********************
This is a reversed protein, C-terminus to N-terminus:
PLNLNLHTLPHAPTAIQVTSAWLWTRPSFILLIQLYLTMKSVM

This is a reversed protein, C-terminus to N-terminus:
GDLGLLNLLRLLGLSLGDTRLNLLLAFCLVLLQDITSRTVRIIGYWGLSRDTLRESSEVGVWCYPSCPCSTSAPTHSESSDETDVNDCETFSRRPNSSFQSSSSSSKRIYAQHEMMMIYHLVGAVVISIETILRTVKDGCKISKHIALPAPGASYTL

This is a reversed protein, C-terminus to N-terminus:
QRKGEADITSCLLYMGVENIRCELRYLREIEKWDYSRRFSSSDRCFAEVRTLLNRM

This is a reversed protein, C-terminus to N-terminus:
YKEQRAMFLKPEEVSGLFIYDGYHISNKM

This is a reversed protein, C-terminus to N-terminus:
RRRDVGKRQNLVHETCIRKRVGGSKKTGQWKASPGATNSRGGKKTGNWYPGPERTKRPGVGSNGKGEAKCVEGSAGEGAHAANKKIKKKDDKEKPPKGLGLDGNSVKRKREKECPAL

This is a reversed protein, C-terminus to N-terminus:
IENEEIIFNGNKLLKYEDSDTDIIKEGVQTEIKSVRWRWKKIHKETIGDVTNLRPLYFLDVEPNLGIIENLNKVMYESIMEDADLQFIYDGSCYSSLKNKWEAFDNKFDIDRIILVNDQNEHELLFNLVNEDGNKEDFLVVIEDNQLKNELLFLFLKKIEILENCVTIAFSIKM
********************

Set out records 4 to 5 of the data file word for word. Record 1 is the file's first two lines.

This is a reversed protein, C-terminus to N-terminus:
YKEQRAMFLKPEEVSGLFIYDGYHISNKM

This is a reversed protein, C-terminus to N-terminus:
RRRDVGKRQNLVHETCIRKRVGGSKKTGQWKASPGATNSRGGKKTGNWYPGPERTKRPGVGSNGKGEAKCVEGSAGEGAHAANKKIKKKDDKEKPPKGLGLDGNSVKRKREKECPAL